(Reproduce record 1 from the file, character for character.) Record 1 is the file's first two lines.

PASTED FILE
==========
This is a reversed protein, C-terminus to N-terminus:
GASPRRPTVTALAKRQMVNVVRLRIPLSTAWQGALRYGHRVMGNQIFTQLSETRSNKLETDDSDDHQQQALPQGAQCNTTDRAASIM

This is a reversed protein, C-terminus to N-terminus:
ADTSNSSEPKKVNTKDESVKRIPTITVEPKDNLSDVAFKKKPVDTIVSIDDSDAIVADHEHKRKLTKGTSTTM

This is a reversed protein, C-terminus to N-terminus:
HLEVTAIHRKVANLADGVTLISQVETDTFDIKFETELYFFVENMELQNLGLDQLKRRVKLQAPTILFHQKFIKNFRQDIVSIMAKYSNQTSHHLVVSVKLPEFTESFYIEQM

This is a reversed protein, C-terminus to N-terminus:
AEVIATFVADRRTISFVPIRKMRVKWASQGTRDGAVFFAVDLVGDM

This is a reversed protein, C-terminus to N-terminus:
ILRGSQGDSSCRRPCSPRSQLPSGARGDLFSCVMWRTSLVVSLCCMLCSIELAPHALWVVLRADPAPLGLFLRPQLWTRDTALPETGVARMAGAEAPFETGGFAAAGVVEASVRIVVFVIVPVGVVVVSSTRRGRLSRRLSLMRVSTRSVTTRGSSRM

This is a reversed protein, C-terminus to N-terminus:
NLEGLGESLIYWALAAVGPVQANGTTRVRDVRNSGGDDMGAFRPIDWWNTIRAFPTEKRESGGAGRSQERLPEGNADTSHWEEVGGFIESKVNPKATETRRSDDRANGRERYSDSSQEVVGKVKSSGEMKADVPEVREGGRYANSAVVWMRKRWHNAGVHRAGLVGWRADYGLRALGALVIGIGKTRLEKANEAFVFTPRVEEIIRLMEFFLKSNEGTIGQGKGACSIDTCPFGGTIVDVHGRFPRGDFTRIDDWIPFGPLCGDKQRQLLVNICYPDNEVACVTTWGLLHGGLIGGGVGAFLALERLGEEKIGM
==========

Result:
This is a reversed protein, C-terminus to N-terminus:
GASPRRPTVTALAKRQMVNVVRLRIPLSTAWQGALRYGHRVMGNQIFTQLSETRSNKLETDDSDDHQQQALPQGAQCNTTDRAASIM